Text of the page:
As of 2016, the Webster’s online dictionary defines feminism as “the belief that men and women should have equal rights and opportunities,” but what about everyone and everything in between? As is the case with many words, Webster’s definition only serves to underline The Big Picture. In dictionaries, the details, when thinking about what Webster’s true function is, are of little importance in the grand scheme of things; however, when engaging in social justice work, these details often become excruciatingly important.
July 20th marked the day that none of us had ever really been looking forward to: the announcement that Girls star Lena Dunham would deliver a speech at the Democratic National Convention in support of presumptive nominee Hillary Clinton. This, I’m assuming, is supposed to be a big deal considering Dunham’s “dedication” to the feminist cause, and Clinton’s campaign's low-key but evident undertones: that if we vote for Hillary and elect her as president, she will be the first female president, and wouldn’t that be a feat?
Now, Dunham has been highly active in her crusade for Clinton advocacy, citing multiple reasons including but not limited to Clinton’s support for tighter gun laws, effective reproductive health access for women and girls, and dismantling systemic racism within the United States. She acknowledges that Sanders, too, can do all of these things, but what really gets her started is Hillary Clinton’s dedication to feminist work. In a TIME article, Dunham wrote “in a million ways, for women and girls in every walk of life, Hillary does the damn thing.” Hillary is The Feminist of the century, and according Taylor Swift, Emma Watson, and the entire population of White Feminists, Dunham is too.
There are several problems with this line of thinking, and all have to do with the ideology described as White Feminism. White Feminism doesn’t describe feminists who are white, but rather, feminists who prescribe to the text-book definition of Feminism: that it is simply about men and women (and white, middle-to-upper class, cisgender, straight women at that).
This feminism can commonly be seen sported by the likes of Taylor Swift and Gloria Steinmen, the latter of whom made the inflammatory statements dictating that the only reason a woman would support Bernie over Hillary was “for the boys.”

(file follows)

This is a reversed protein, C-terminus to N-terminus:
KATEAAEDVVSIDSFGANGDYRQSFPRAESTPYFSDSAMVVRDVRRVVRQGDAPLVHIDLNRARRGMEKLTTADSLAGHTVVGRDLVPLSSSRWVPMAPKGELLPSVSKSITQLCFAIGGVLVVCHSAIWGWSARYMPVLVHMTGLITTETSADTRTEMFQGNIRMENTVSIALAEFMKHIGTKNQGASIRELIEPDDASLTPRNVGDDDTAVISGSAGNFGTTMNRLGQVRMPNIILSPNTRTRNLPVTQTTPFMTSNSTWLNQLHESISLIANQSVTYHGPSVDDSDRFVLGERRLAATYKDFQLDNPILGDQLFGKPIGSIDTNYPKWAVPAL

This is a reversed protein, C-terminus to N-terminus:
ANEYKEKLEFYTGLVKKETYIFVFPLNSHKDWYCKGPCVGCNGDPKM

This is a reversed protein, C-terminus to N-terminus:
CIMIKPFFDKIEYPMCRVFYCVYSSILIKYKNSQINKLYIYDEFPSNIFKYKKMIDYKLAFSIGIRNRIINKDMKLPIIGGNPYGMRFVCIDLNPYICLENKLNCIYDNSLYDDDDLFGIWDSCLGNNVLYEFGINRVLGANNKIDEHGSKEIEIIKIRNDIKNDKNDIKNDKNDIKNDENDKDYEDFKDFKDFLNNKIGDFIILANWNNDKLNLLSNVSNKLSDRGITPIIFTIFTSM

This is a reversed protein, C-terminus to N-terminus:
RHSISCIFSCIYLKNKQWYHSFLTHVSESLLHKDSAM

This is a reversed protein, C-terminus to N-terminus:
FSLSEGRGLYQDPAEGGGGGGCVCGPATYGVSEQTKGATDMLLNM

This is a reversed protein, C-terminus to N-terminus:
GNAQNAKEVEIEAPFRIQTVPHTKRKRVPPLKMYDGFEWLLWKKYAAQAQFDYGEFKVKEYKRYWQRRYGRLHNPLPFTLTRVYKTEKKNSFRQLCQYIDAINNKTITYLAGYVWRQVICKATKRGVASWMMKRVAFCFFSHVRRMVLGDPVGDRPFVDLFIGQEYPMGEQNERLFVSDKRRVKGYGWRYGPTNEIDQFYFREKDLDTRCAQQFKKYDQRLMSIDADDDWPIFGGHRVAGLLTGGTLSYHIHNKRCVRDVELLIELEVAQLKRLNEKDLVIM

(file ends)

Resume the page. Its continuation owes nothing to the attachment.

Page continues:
This is the feminism that “support other girls at all costs” is made of, and the feminism that allows us to tout Lena Dunham, a notoriously problematic individual, as the Feminist Voice of This Generation. For my intents and purposes, she most definitely is not.
For feminism to be effective, it must be intersectional. We must include transwomen, women of color, working-class women, and the ways in which patriarchy affects men, too. Intersectional feminism acknowledges the fact that not all women have the same privilege.
When Lena Dunham wrote her award-winning tv show Girls, it could have been the perfect opportunity to bolster these things, but her actions proved that she had, and still does, a very flawed understanding of the meaning of feminism. Girls is an all-white cast of cisgender, straight, white girls, and when the characters aren’t white, they play the help. Not only is this incredibly problematic (considering the U.S's history of enslaving people of color to do their work -- that people of color should be seen and not heard), but it is incredibly telling of Dunham’s fundamental misconceptions about the movement.
When Lena Dunham took a trip to China and wrote an uncomfortably orientalist essay both making a mockery of foreign cultures, and almost fetishizing people of Chinese descent, her feminism was trash. It did not stand for anyone but herself. It stood for people who look like her, and only people who look like her.
Is her endorsement of Hillary supposed to mean something? Am I supposed to suddenly ignore Hillary’s history of harmful legislation against low-income people and people of color? Is the endorsement of someone who thinks the only feminist issues worth talking about are sexual violence and the fact that women make 78 cents to a man’s dollar (never mind the fact that transwomen of color are being killed at the highest rates in the United States and Black, Native American, and Latina, women make 64, 59, and 54 respectively) supposed to be reassuring?
We live in a generation that idolizes the likes of Lena Dunham while ignoring the feminist accomplishments of bell hooks, Kimberlé Crenshaw, Laverne Cox, Angela Davis, Gloria Anzaldua, along with countless others, and what does that say about us?
What does it mean when we talk over people to proclaim “if you’re for equal rights, you’re a feminist!” without considering the implications of what calling oneself a feminist as a black woman who prescribes to womanism might be, or how someone who identifies as a Chicana (because historically, feminism has excluded women of color) might feel when a movement marginalizes them while simultaneously criticizing them for not believing in something that’s never fought for them?
We cannot allow Lena Dunham to be the voice of our generation. We cannot allow her brand of gender equality to dictate this presidential election, and we cannot allow White Feminism to be the only mainstream feminism that exists in practice.